When is a company UK resident?
UK law provides that companies are resident for tax purposes if they are:
- incorporated in the UK; or
- incorporated elsewhere but managed and controlled in the UK.A recent case - Laerstate BV – concerned the residence of a Netherlands incorporated company. The owner moved to the UK. HMRC contended that the company was resident in the UK for tax purposes. The directors stated that acts of central management and control were carried out outside the UK. HMRC argued that the decisions were not made at board meetings; one dominant director, who was at all times the 100% shareholder, made all the decisions. That director was resident in the UK and so that was the place of effective management.
The judges found that the place of effective management (the real management of the company) was in the UK. The owner’s activities were concerned with policy, strategic and management matters throughout the time when he was a director of the appellant and also after he ceased to be a director. As his activities constituted real top level management of the company and the board’s activities were limited to signing documents when told to do so and dealing with routine matters such as account. Accordingly the company was resident in the UK.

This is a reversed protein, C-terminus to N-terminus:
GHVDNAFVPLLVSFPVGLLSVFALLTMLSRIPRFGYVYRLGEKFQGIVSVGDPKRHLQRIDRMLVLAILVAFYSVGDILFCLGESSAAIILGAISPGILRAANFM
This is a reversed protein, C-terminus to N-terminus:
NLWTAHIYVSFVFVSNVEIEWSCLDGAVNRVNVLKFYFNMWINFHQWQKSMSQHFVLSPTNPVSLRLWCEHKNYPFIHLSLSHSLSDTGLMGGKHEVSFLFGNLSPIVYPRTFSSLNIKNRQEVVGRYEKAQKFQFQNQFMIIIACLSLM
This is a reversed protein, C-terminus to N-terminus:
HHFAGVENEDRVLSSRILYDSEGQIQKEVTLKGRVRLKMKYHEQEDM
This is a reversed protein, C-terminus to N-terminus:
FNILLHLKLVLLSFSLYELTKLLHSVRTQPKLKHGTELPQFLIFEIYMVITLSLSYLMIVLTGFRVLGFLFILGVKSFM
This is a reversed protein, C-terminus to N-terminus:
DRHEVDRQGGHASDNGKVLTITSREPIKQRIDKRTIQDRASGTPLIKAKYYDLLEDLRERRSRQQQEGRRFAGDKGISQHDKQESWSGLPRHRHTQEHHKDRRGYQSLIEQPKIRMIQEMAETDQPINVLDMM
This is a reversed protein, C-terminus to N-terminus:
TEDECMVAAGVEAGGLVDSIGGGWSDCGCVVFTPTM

It may not be (indeed may never have been) enough to have board meetings outside the UK ratifying decisions that are already made. HMRC are increasingly looking at what 'really' happens.
Date: 4th November, 2009
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